New Orleans, Louisiana
June 26, 2016
June 26, 2016
August 28, 2016
Industrial control systems design often incorporates reusable sections of prior design that can easily be adapted for new machine and process control systems. For instance, inclusion of a tri-mode control structure (Manual, Automatic and Set-up modes) often becomes a ‘cut and paste’ section from a previous control system design. The prior design is already proven, and development time is available for the newer aspects of the control system. This building-block method can also be used to structure university laboratory exercises for EET (Electrical Engineering Technology) industrial controls design courses. Reusing software sections from previous laboratories can enhance the student’s design capability by focusing lab time on the new problem instead of recreating the old structures. This paper describes a semester-long industrial controls laboratory using programmable logic controllers (PLC) as the primary lab equipment. It describes twelve increasingly difficult PLC laboratory experiments that generally build on the components of the prior labs. The final lab assignment is an open-ended team project to design a complete system for a typical industrial machine or process. All of the PLCs are networked to provide the students with communications content within the lab experience. The pedagogical features of the laboratory exercises are illustrated and results from student comments and numerical ratings of the effectiveness of the lab exercises and equipment are also included in the paper.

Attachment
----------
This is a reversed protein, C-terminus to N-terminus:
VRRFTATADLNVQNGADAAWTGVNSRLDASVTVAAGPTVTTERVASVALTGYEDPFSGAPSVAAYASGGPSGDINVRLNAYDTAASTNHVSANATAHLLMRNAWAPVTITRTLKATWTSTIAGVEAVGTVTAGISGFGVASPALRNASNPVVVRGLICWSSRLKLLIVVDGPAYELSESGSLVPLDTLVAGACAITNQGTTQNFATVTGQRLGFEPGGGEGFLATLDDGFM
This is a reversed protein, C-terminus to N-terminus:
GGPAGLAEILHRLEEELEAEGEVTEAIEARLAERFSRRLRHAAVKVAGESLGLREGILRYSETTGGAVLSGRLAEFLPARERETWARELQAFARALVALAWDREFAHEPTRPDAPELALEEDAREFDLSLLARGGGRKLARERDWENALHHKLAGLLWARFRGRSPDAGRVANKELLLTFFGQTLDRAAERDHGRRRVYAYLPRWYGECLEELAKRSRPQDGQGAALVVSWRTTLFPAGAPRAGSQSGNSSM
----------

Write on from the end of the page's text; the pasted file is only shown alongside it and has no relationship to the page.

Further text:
Durkin, R. J. (2016, June), A Building-Block Approach to Industrial Controls Laboratories Using Programmable Logic Controllers Paper presented at 2016 ASEE Annual Conference & Exposition, New Orleans, Louisiana. 10.18260/p.26257
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